Isaac, Ishmael, and Janus: past and future lessons regarding the ethnic categorization of faces
Article first published online: 8 JAN 2004
Copyright © 2003 John Wiley & Sons, Ltd.
Applied Cognitive Psychology
Special Issue: Memory and Cognition for the Events of September 11, 2001
Volume 17, Issue 9, pages 1129–1147, November/December 2003
How to Cite
Rice, D. R. and Mullen, B. (2003), Isaac, Ishmael, and Janus: past and future lessons regarding the ethnic categorization of faces. Appl. Cognit. Psychol., 17: 1129–1147. doi: 10.1002/acp.990
- Issue published online: 8 JAN 2004
- Article first published online: 8 JAN 2004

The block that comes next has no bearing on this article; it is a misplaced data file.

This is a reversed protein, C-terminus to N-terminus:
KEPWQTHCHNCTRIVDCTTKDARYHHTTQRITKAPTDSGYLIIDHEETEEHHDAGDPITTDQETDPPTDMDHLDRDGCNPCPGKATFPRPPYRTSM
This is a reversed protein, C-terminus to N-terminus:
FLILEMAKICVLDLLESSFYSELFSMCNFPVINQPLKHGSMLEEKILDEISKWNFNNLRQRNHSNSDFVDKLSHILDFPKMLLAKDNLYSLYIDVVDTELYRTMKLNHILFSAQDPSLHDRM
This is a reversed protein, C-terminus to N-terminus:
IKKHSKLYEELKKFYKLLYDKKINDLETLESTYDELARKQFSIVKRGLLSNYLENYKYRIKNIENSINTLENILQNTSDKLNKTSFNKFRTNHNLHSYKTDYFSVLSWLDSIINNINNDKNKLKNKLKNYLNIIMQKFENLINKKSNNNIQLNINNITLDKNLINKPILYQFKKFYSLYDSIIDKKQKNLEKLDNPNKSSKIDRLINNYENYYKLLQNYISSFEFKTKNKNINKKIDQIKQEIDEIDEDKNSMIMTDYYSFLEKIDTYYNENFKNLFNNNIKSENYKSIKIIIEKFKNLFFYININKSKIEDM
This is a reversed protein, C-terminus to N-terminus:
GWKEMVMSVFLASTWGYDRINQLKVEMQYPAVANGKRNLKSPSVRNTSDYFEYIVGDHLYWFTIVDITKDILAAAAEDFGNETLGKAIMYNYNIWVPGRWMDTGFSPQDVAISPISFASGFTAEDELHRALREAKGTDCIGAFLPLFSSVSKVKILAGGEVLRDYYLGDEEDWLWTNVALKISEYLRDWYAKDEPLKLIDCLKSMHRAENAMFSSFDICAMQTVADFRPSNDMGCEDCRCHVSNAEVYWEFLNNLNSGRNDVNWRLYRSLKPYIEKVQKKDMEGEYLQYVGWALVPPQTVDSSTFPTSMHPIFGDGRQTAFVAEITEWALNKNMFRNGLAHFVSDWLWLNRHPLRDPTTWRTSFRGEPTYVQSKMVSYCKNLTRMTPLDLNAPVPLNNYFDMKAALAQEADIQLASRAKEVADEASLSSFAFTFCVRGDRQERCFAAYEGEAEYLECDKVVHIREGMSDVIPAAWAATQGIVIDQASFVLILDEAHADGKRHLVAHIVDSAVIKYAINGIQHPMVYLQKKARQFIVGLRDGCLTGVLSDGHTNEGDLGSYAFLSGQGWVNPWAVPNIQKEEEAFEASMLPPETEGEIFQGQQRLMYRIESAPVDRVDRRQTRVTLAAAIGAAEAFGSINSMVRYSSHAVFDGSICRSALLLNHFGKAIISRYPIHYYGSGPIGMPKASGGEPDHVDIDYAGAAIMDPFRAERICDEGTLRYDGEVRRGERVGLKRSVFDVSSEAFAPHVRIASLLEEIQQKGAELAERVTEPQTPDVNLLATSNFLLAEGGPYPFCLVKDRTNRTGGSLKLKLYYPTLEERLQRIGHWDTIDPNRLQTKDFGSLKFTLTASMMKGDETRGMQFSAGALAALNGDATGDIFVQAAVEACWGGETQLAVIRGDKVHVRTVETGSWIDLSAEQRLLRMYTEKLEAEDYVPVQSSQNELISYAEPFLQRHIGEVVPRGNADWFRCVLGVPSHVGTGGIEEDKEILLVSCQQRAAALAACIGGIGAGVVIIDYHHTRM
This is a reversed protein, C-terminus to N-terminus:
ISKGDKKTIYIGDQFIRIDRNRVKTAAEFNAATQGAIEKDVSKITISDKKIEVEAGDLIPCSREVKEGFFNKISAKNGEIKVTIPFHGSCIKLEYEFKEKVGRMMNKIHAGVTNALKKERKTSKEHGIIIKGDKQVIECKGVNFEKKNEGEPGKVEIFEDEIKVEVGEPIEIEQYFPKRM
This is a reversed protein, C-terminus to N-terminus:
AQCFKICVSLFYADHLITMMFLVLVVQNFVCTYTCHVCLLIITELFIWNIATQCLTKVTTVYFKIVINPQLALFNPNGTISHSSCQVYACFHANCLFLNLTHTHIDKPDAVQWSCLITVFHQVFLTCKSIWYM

The events of 9/11/2001 have stimulated an unprecedented degree of attention to, and efforts to identify, individuals of Arab descent. Following the Holocaust, social psychologists studied the extent to which Jewish and Non-Jewish people could accurately categorize faces as Jewish vs. Non-Jewish. This study provides a systematic analysis of the results of these earlier studies of the categorization of Jewish faces, with an eye toward informing the current cultural fixation upon the categorization of Arab faces. A meta-analysis was conducted upon all available tests of the accuracy of categorization of Jewish and Non-Jewish faces, allowing the empirical scrutiny of three models of facial perception. Judges can categorize Jewish faces to a significant, albeit extremely small degree; judges can categorize Non-Jewish faces to a much greater degree. Results are most consistent with a model of facial perception that incorporates variations of cognitive representations of groups as a function of group size. These results suggest that training protocols for airport security guards should engage exemplar cognitive representations, emphasizing distinguishing features (rather than ethnic category membership) of faces. Copyright © 2003 John Wiley & Sons, Ltd.